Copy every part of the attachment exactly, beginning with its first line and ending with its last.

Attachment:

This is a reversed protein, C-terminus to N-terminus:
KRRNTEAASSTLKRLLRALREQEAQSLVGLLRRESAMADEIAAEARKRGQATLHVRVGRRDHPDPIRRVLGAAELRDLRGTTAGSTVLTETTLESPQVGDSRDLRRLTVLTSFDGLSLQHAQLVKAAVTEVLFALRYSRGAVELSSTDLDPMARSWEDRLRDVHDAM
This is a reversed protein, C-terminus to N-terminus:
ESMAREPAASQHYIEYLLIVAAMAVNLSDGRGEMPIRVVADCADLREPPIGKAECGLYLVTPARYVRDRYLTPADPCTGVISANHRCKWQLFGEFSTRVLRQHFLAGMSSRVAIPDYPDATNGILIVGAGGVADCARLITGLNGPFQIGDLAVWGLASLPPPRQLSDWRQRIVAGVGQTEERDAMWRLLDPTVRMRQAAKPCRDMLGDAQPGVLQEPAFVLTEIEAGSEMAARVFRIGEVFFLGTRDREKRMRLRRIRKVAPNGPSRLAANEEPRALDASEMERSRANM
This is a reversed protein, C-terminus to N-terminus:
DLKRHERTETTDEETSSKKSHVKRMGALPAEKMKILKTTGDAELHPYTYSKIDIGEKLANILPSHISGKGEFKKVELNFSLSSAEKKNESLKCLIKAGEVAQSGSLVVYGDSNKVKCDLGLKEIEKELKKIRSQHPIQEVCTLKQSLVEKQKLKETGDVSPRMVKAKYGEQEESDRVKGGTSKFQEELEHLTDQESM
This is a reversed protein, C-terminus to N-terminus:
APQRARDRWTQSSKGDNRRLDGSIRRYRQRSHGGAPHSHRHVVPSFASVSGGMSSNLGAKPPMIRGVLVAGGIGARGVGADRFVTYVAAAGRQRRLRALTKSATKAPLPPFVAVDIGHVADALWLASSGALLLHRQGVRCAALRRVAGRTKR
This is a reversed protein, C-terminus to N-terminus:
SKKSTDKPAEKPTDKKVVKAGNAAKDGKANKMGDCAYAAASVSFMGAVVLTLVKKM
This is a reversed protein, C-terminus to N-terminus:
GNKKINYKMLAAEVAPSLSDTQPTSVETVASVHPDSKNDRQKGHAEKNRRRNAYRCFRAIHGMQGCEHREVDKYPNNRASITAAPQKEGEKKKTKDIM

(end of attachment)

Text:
This is a reversed protein, C-terminus to N-terminus:
KRRNTEAASSTLKRLLRALREQEAQSLVGLLRRESAMADEIAAEARKRGQATLHVRVGRRDHPDPIRRVLGAAELRDLRGTTAGSTVLTETTLESPQVGDSRDLRRLTVLTSFDGLSLQHAQLVKAAVTEVLFALRYSRGAVELSSTDLDPMARSWEDRLRDVHDAM
This is a reversed protein, C-terminus to N-terminus:
ESMAREPAASQHYIEYLLIVAAMAVNLSDGRGEMPIRVVADCADLREPPIGKAECGLYLVTPARYVRDRYLTPADPCTGVISANHRCKWQLFGEFSTRVLRQHFLAGMSSRVAIPDYPDATNGILIVGAGGVADCARLITGLNGPFQIGDLAVWGLASLPPPRQLSDWRQRIVAGVGQTEERDAMWRLLDPTVRMRQAAKPCRDMLGDAQPGVLQEPAFVLTEIEAGSEMAARVFRIGEVFFLGTRDREKRMRLRRIRKVAPNGPSRLAANEEPRALDASEMERSRANM
This is a reversed protein, C-terminus to N-terminus:
DLKRHERTETTDEETSSKKSHVKRMGALPAEKMKILKTTGDAELHPYTYSKIDIGEKLANILPSHISGKGEFKKVELNFSLSSAEKKNESLKCLIKAGEVAQSGSLVVYGDSNKVKCDLGLKEIEKELKKIRSQHPIQEVCTLKQSLVEKQKLKETGDVSPRMVKAKYGEQEESDRVKGGTSKFQEELEHLTDQESM
This is a reversed protein, C-terminus to N-terminus:
APQRARDRWTQSSKGDNRRLDGSIRRYRQRSHGGAPHSHRHVVPSFASVSGGMSSNLGAKPPMIRGVLVAGGIGARGVGADRFVTYVAAAGRQRRLRALTKSATKAPLPPFVAVDIGHVADALWLASSGALLLHRQGVRCAALRRVAGRTKR
This is a reversed protein, C-terminus to N-terminus:
SKKSTDKPAEKPTDKKVVKAGNAAKDGKANKMGDCAYAAASVSFMGAVVLTLVKKM
This is a reversed protein, C-terminus to N-terminus:
GNKKINYKMLAAEVAPSLSDTQPTSVETVASVHPDSKNDRQKGHAEKNRRRNAYRCFRAIHGMQGCEHREVDKYPNNRASITAAPQKEGEKKKTKDIM